During this month’s NYCxDesign, New York City’s annual celebration of design, the tourist mecca of Times Square played host to a series of showstopping installations. The Times Square Design Pavilion exhibit included, among other things, a giant wooden chair spinning atop a sculptural “Chairousel,” a tiny house made of sand and recycled glass, and perhaps most impressively, a life-size modern prefab home that anyone could tour.
Here at Curbed, solar-powered prefab homes are some what of an obsession, especially boundary-pushing Solar Decathlon-worthy designs. So it was thrilling to see this kind of sustainable vision of the future plopped right in the heart of Times Square, where upwards of 300,000 people traverse daily.
Designed and built by a student and faculty team from Virginia Tech, the sleek, silvery Futurehaus comes to Times Square fresh off taking first place at the 2018 Solar Decathlon Middle East last November. Built of 18 prefab “Lego-style” components, the 900-square-foot home is not tiny but still compact—”right-sized” as some might say—with enough room for a spacious open-plan living and dining room, kitchen, bedroom, and bathroom. Two automated wall modules can be rearranged to transform the room layouts. A patio adjoining the main living area provides an indoor-outdoor experience that, in the midst of Times Square, was a rare pocket of calm.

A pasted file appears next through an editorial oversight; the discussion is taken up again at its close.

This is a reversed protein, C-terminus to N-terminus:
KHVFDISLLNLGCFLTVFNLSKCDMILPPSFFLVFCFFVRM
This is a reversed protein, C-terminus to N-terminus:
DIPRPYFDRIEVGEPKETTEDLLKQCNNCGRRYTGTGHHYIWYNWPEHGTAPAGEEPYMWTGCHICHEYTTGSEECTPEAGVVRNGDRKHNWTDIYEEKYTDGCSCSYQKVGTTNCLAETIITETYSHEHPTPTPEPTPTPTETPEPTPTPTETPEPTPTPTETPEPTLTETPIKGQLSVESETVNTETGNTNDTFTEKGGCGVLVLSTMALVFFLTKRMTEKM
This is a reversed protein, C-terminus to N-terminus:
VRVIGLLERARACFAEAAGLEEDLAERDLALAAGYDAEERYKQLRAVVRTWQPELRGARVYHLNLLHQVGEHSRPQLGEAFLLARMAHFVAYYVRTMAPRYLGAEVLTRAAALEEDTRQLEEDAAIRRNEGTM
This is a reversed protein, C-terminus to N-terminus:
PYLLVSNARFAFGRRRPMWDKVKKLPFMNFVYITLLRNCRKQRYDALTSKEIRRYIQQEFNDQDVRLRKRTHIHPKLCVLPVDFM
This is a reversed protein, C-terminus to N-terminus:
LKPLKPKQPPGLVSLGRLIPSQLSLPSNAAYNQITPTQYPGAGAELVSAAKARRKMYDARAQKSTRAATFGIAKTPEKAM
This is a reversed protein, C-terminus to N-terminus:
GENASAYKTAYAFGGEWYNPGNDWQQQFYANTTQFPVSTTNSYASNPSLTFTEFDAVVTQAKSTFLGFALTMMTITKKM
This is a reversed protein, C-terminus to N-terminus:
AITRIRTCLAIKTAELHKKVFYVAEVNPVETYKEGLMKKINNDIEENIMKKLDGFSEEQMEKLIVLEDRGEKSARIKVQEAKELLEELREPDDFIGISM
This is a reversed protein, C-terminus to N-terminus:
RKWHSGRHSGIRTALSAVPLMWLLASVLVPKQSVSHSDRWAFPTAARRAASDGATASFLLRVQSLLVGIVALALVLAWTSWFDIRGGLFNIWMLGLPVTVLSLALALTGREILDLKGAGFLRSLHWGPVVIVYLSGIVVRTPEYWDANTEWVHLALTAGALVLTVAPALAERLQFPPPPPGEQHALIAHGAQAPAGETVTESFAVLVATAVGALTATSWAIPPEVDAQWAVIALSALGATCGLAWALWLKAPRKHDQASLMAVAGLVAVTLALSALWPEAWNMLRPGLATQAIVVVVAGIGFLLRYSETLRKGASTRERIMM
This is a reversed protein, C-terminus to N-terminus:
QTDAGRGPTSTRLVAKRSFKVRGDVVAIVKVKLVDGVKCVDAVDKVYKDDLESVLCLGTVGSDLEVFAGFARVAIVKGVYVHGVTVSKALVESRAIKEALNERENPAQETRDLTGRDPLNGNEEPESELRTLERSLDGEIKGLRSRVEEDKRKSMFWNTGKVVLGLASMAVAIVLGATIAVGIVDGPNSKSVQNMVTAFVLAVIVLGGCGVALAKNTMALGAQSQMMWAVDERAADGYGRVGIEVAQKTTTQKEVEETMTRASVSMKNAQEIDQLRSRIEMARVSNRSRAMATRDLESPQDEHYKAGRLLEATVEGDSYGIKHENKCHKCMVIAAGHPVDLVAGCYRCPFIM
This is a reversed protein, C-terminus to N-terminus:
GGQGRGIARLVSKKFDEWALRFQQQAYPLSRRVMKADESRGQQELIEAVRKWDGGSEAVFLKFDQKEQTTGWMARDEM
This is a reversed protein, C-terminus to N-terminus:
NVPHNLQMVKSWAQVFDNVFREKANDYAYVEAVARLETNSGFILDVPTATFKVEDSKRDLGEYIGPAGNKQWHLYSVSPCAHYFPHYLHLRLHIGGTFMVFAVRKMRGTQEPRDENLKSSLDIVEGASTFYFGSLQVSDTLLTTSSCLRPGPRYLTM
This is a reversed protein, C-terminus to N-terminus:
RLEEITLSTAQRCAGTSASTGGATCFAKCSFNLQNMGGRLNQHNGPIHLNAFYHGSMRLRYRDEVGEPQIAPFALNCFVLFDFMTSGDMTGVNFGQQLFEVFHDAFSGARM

Inside, the look is decidedly “future” with glossy all-white walls, flooring, and furnishings, including a kitchen island with touch screen and induction cooking capabilities. Cutting edge tech is embedded throughout, from smart LED lighting to a Tesla Powerwall unit to wireless charging surfaces.
On the exterior, a 15 kW rooftop photovoltaic array powers the home while doubling as a shade canopy, while SIP walls insulate the interior and laser-cut stainless steel walls shade the garden and patio. The home’s list of of features also includes an “actuated roof hatch that allows for drone deliveries of packages and groceries,” but we’ll probably have to wait a few more years to see that function in action.
Take a closer look at Futurehaus’s Times Square debut below.